UBC Theses and Dissertations

UBC Theses Logo

UBC Theses and Dissertations

The drying of lumber in a fluidized bed of inert solids Veljkovic, Maja


The use of fluidized beds of hot inert solids for drying wood is a relatively new concept. Recent investigations on fluidized bed drying of thin veneer (1,2) have shown that more rapid drying can be achieved by this method than by conventional means. In the present work, blocks of Western Hemlock wood, 2 in. x 4 in. x 1 ft. containing 70% to 100% moisture (dry-basis) were dried in a fluidized bed of -20 +30 mesh sand at four levels of bed temperature (175, 190, 204, and 217°F) and three air velocities. The drying time required to reach 15% moisture content (M.C.) was 14-15 hrs. for lumber dried at 204°F as against two or more days generally taken in Kiln drying. The quality of the wood dried at bed temperatures of 204°F and below was not adversely affected. Bed temperature had a strong inverse effect on drying time, while the fluidizing air flow rate had little effect. The diffusion equation was employed to describe the movement of moisture during the falling-rate period of drying and the heat conduction equation to describe the unsteady-state movement of heat inside the drying block of wood. Mathematically, drying was treated both as a one and a two-dimensional problem. The resulting equations were solved on a digital computer to predict the average moisture content and the average temperature of the drying block of wood, each as a function of time. The distribution of moisture content within the drying block was also computed. The calculated results showed a good agreement with experimental data. The economics of fluidized bed drying were estimated and compared with the cost of Kiln drying. The results showed that the capital cost of the fluidized bed system is considerably lower while the operating cost is similar to that for kiln drying.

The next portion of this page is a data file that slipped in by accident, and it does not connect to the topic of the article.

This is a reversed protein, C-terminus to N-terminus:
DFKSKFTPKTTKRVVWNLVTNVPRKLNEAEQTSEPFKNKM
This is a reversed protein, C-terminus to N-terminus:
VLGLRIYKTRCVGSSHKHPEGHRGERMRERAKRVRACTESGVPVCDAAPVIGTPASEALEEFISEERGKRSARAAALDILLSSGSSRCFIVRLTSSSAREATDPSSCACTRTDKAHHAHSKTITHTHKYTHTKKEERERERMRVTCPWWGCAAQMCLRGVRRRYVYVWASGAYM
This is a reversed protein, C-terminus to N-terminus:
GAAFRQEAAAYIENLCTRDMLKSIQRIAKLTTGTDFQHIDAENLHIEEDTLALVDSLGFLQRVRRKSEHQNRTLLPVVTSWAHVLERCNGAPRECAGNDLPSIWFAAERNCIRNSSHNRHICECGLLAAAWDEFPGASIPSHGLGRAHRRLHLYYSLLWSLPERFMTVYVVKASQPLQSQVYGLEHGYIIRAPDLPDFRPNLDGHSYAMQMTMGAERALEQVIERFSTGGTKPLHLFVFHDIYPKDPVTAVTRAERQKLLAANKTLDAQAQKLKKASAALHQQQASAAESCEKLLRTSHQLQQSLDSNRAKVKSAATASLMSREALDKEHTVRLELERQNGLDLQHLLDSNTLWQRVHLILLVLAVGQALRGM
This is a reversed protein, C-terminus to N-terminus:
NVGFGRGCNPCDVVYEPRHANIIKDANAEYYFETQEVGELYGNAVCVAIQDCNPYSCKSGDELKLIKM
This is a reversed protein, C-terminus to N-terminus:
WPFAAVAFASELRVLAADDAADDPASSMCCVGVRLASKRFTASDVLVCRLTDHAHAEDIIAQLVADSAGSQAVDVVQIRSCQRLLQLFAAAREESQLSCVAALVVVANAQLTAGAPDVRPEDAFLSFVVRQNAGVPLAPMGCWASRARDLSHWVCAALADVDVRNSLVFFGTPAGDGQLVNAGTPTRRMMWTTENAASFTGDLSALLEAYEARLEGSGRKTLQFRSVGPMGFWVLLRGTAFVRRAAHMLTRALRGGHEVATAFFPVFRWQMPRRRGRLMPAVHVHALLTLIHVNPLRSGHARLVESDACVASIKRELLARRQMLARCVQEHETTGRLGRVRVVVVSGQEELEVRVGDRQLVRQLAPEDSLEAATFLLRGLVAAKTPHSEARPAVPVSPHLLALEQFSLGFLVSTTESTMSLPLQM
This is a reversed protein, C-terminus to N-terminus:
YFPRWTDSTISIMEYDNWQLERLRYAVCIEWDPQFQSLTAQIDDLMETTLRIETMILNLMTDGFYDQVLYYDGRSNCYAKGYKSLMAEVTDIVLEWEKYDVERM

Item Media

Item Citations and Data


For non-commercial purposes only, such as research, private study and education. Additional conditions apply, see Terms of Use https://open.library.ubc.ca/terms_of_use.